TRIPOLI (Reuters) – After fleeing an advance by eastern-based forces on Tripoli, 80-year-old Mabrouka al-Twati and her daughter spent days sleeping rough in the Libyan capital. Now they are in a shelter where sheets cover broken windows and two desks serve as a kitchen.
As a military offensive on Tripoli by Khalifa Haftar’s Libyan National Army (LNA) enters its sixth month, the two women are among an estimated 120,000 displaced by the latest escalation of violence in the oil-rich nation of six million.
The offensive stalled in the city’s southern suburbs and the frontline has barely shifted for weeks, but the early fighting drove many from their homes.
Some of the displaced use public gardens or erect tents by Tripoli’s Mediterranean seafront. Others have found themselves in shelters that lack even basic provisions or drinking water.
Twati and her 47-year-old divorced daughter Tabra al-Hamali left their home in Sidi Salim, just south of Tripoli, in April, when the LNA began its assault, upending U.N.-led plans for a national reconciliation conference.
They are now housed precariously in a school classroom converted into a shelter and run by the Abu Salim municipal council.
“My daughter and I moved from street to street to find a place, and took naps under trees,” Twati said, perched next to her daughter on a donated mattress. “We experienced torment unlike anything we ever saw before.”
Libya began to splinter in 2011, when a Nato-backed uprising toppled Muammar Gaddafi after more than four decades in power. Since 2014 it has been split between rival camps based in Tripoli and the east.
Haftar launched his campaign promising to rid Tripoli of the armed groups that entrenched themselves after 2011.
But he is also trying to dislodge the internationally recognized Government of National Accord (GNA), which was set up in 2016 after a U.N.-backed political deal, and has depended on some of those armed groups for its security.
Haftar has received backing from the United Arab Emirates and Egypt, who have vied for influence in Libya with regional rivals Turkey and Qatar.
In total, more than 268,000 Libyans are internally displaced, according to the U.N. refugee agency, some from fighting in 2014-2017 in Libya’s second city Benghazi, where forces loyal to Haftar eventually took control.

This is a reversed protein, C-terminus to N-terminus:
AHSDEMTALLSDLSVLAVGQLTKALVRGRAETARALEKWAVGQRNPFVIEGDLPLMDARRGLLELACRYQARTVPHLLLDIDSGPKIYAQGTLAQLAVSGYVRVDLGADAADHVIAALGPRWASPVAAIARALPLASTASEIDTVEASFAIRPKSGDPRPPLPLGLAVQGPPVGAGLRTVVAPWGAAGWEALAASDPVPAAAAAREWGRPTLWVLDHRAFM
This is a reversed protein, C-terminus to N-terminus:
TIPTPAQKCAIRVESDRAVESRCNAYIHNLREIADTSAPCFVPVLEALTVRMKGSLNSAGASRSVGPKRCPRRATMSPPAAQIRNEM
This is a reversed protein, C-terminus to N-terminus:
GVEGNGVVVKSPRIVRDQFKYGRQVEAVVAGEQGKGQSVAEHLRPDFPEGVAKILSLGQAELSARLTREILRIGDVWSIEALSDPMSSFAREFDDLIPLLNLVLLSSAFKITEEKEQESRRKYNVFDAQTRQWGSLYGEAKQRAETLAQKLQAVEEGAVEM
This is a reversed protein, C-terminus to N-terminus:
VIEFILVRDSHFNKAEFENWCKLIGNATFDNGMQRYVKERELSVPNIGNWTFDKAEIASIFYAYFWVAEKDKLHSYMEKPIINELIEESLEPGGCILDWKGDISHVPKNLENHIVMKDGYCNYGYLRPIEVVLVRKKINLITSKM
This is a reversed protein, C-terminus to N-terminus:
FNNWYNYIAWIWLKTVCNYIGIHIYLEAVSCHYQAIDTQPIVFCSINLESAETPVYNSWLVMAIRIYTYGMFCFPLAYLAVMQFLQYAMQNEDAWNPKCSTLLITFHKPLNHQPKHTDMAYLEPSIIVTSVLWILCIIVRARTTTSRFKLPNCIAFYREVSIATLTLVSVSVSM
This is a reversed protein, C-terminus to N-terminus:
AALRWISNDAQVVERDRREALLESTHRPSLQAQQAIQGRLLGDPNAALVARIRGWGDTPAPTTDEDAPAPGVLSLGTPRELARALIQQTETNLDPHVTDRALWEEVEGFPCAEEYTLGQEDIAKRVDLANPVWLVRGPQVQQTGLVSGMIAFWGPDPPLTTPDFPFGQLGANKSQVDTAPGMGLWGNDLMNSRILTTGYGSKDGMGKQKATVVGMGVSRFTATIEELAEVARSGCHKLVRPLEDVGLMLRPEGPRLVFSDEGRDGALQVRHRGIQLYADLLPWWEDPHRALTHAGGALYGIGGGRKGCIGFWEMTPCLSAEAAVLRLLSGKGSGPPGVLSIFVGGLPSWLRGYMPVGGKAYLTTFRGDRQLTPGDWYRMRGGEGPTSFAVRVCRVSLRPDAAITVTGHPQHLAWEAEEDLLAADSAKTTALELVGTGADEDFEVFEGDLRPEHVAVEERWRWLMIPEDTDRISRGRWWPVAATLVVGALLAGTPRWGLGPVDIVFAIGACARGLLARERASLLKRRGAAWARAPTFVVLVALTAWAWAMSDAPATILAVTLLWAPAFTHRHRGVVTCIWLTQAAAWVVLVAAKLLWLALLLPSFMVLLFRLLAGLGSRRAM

Conditions at shelters that have sprung up across Tripoli are tough.
“We fear severe shortages of food and medical supplies since the length of the conflict is draining our reserves,” said Mohamed al-Shukri of the Tripoli Red Crescent, whose volunteers work in 35 such shelters.
Outside the GNA’s headquarters in central Tripoli, displaced people try to catch the attention of officials at the entrance gate. “All I need is a rent to survive with my family. I’m not asking for the impossible,” one women told guards earlier this month.
Most of the newly displaced are women, children or elderly, said Yousef Galala, state minister of internally displaced people’s affairs. The GNA had allocated 120 million Libyan dinars ($85.7 million) in aid, and was considering an additional 100 million, he said.
But displaced families living in cramped huts at a shelter located in a disused factory in Tripoli’s eastern suburb of Tajoura said they had seen no sign of the aid.
“We are oppressed and have nothing, and my heart feels heavy when my children ask for what they need and I can’t provide it,” said one retired soldier and father of seven, his wife perched on the hut’s steps to give space to the children inside.
At another shelter in a dilapidated state-run hotel near Tajoura, a mother carried a toddler in her arms. “I can’t leave my daughter walking alone because of broken banisters, and look at the windows,” she said, pointing at empty panes. “What will we do in winter in such conditions.”
Editing by Aidan Lewis and Alexandra Hudson